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Engage in the Battle

March 16, 2009

Been in a good fight lately? If you haven’t, you might want to consider engaging in one. Not just any fight but the “good fight of faith” (1st Timothy 6:12). In 2nd Timothy the Apostle Paul put the mission of spreading the gospel in terms of a battle and Christians as soldiers in the army of Christ (2nd Timothy 2:3-4).

As a part of my Precepts Bible study on 2nd Timothy I reviewed the Greek meanings to the words in verses 3 and 4 of chapter 2. I also reviewed the characteristics of the Roman soldier and the tactics they used in battles that made the Roman armies so successful in war. I then applied this information to Paul’s teachings to give a fuller meaning to his text. 

The battle that Paul was referring to is spiritual that sometimes becomes physical through persecution and other forms of attack. Satan’s first tactic is to distract us with concerns and worries of this life so that we will take our attention off of the battle that is constantly raging all around us. Once our attention is diverted from the battle, there is one less soldier that can be marshaled to fight which weakens the entire army. If enough soldiers are distracted, the commander must change tactics because he loses the concentration of forces and risks defeat. 

We see this throughout church history. Churches lose their effectiveness. They no longer have any influence on culture and civic discourse. Christians seem ashamed of the one they call their Lord. No army can defeat their enemy when the soldiers are ashamed of their leader. These soldiers become soft and lack discipline and thus aren’t prepared when the enemy strikes. This lack of preparation causes fear that puts the soldier on the defensive instead of the offensive. An army can’t win a war when they are in retreat and on the defensive. They must regain their passion for their leader and their reason for joining the army in the first place. They must submit to the authority of the one that enlisted them and work hard to be ready for future attacks and battles. This preparation inspires confidence instead of fear that then enables the leader to put into action his plan to defeat the enemy. Only when soldiers are prepared, willing to follow the command of their leader, and to fight to the death can the battle be won!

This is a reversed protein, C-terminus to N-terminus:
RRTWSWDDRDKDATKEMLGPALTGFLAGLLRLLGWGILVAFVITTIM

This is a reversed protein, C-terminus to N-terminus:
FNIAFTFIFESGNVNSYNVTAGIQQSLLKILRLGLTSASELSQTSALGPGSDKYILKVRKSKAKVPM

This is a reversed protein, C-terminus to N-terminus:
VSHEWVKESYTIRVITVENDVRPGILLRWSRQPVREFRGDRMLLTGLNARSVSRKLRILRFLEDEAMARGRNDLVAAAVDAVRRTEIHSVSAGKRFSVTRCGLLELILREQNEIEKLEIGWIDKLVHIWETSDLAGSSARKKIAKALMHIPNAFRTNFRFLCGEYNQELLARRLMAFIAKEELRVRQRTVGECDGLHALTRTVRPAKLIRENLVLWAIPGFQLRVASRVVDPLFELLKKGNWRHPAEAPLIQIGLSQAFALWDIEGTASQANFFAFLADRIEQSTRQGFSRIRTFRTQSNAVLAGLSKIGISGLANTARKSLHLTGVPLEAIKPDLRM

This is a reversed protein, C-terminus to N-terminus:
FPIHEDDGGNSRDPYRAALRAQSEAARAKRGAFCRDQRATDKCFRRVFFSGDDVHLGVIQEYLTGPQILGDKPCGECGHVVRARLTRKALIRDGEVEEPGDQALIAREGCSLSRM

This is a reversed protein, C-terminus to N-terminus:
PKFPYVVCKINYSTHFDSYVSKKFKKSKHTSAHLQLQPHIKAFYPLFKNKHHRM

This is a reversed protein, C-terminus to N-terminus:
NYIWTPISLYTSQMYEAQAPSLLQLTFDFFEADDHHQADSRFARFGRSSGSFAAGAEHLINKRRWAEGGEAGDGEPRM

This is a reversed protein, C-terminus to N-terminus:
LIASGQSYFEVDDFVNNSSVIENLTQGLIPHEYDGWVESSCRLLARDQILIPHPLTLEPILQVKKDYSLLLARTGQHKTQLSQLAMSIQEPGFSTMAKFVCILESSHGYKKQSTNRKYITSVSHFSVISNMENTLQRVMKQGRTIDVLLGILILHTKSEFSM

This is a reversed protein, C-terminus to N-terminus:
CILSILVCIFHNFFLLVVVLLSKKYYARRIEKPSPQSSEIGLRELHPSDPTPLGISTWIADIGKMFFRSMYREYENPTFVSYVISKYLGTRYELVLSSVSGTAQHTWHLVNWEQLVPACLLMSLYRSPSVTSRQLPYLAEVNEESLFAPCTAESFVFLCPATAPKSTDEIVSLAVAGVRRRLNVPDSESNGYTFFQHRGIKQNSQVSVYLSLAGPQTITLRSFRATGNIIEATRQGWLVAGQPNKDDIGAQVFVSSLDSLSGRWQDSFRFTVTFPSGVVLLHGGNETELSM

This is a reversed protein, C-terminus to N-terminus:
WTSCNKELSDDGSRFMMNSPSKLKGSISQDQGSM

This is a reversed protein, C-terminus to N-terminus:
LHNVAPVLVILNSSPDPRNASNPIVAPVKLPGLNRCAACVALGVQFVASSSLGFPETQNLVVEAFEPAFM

All great spiritual revivals had these types of soldiers. They had a deep passionate, abiding love for God. They knew the only way to succeed in a battle with Satan was to be in close contact with God. Prayer is a common denominator of the great revivals. Through prayer they gained confidence in His ability to win the victory and they sought His counsel on what needed to be done to move His objectives forward. That is the key. The emphasis has to be on letting the Supreme Commander (God) set the objectives. We have to recognize that God knows best how to build His church. Have we bothered to ask Him what needs to be done or have we just struck out on our own, making plans that seem to be working elsewhere? We must stop and recognize that we aren’t in charge; He is. We then need to spend extensive time in prayer seeking His guidance. It is only then we will be able to join the battle and be effective!

The problem is Satan has done such a great job of distracting us with the everyday issues of life that we aren’t even aware there is a battle going on, much less realize that we have been enlisted in an army to fight this spiritual war. Imagine an army with soldiers who are oblivious to their commander or the war raging around them! What a great strategy of the enemy and sadly it works more than it should. As the church, we need to wake up. We need to understand we are in the midst of a spiritual battle and fully engage in the fight by turning to our Commander and seek His counsel and then follow His commands. 

One word of caution, when you put the enemy on notice that you won’t fall for his distractions and that you are in the battle to win, expect him to throw everything at you! Paul knew this when he told Timothy to “suffer hardships”(2 Tim. 2:3). The Greek meaning for this phrase is actually “to endure evil”. If distracting you didn’t work, he hopes you are soft and will flee the battle when things get rough. It is at these moments that you must turn to your Heavenly Father and ask for the strength that only comes from His grace (2 Tim. 2:1). Don’t run from the battle, engage the enemy with the confidence that comes from knowing the outcome. Your Heavenly Father wins and those that “endure will also reign with Him” (2 Tim 2:12)!

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